Monthly Archives: January 2011

Another Year Passes: Letting Go of the Grief and Guilt

And so it comes around again, the 31st of January.

On January 31st, 2009, my friend died. His name was Eric.

It is said that time heals all. That seems, to me, a kind of horrible thing to say, in a way — that time dulls the pain, that time makes us forget — that the passing of time can ease the heartbreak. And yet it can, in a way. Perhaps it’s because we weren’t personally especially close: we were friends through theatre during high school — he was two years younger than I was, and though we did shows together for several years, we had different circles of close friends. Still, we were VISTA, and that meant that we were family, and I loved him. Continue reading

The Most Amazing Person I’ve Ever Met

Owen Daniel-McCarter

Seriously. I know I’ve gone on in the past about various fictional characters and people (David Tennant, Blaine from Glee, Sam Tsui, and the like), but this time, I really mean it. Owen Daniel-McCarter is the most incredible person I’ve ever met (including Dean Spade, and those of you who spent any time near me around the last month or so of my senior year of undergrad know that’s saying a lot). He is just an absolute joy to be around, and he inspires me to be a better person.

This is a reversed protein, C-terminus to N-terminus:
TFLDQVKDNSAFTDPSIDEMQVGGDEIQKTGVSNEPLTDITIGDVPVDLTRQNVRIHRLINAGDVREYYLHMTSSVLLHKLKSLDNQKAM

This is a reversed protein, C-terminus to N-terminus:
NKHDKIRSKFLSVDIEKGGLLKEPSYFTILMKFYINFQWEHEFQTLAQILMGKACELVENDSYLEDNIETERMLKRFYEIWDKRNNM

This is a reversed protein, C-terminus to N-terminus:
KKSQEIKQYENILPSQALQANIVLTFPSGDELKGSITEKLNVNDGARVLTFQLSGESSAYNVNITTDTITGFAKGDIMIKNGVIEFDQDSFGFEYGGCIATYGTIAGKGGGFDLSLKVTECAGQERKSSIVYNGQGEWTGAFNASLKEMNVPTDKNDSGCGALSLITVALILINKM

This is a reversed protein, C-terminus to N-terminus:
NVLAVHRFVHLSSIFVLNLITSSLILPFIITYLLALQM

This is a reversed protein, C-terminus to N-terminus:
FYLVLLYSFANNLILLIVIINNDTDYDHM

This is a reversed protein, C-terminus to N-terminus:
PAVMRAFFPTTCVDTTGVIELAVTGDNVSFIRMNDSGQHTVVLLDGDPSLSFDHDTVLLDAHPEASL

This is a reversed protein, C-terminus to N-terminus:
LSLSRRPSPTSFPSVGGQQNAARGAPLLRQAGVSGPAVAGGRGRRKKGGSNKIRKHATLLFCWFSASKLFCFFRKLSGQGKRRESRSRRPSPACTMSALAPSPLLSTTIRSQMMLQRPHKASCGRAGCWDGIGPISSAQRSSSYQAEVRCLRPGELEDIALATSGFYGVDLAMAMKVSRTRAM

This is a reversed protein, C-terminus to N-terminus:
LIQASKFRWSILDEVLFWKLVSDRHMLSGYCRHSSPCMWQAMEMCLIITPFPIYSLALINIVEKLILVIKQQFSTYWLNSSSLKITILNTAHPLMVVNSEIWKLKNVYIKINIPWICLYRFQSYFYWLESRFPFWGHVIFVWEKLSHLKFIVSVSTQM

Owen founded the Transformative Justice Law Project (TJLP), which provides “free, zealous, life-affirming, and gender-affirming holistic criminal legal services to low-income and street based transgender and gender non-conforming people targeted by the criminal legal system” in the state of Illinois. Continue reading

Success at the Daley Center!

TJLP Attorneys, Interns, and Volunteers at the Name Change Mobilization

Yesterday was such an incredible day. Transformative. Rad. So freaking awesome.

It was the first of TJLP‘s Name Change Mobilizations, and I feel incredibly honored and humbled to work with such a fierce group of activists. Continue reading

Hot Wall: Sam Tsui

Sam Tsui

Sam Tsui is my favorite of the YouTube artists I’ve found. He has an amazing voice, and he does incredible harmonies with himself. Plus, he’s adorable. Continue reading

Response to Cee Lo Green’s “F**k You”

The first time I ever heard the song was on Glee, sung by Gwyneth Paltrow. It was a catchy, upbeat song — a big, New Directions-style dance party (and it’s always nice to see Kurt happy).

A while later, I watched the music video, and I lost interest. It was definitely not a feel-good video. I actually only finished watching it recently in order to write this. It didn’t really seem fair to the woman (there are always two sides to every story and all). And when he ever even “with” her? Continue reading

Musical Memories: Everytime We Touch

My senior year in high school, we were warned that senior pranks would not be tolerated — I don’t remember the exact wording, but dire consequences were threatened. Still, we wanted to do something, and so (with the reasoning that if we were trying to do something nice, we wouldn’t get in trouble) we decided on a “senior surprise.” We chipped in money to buy popsicle-like treats for the upper school to be distributed during lunch, make decorations, and (most importantly) rent a big inflatable slide. Continue reading

Musical Memories: As Cool As I Am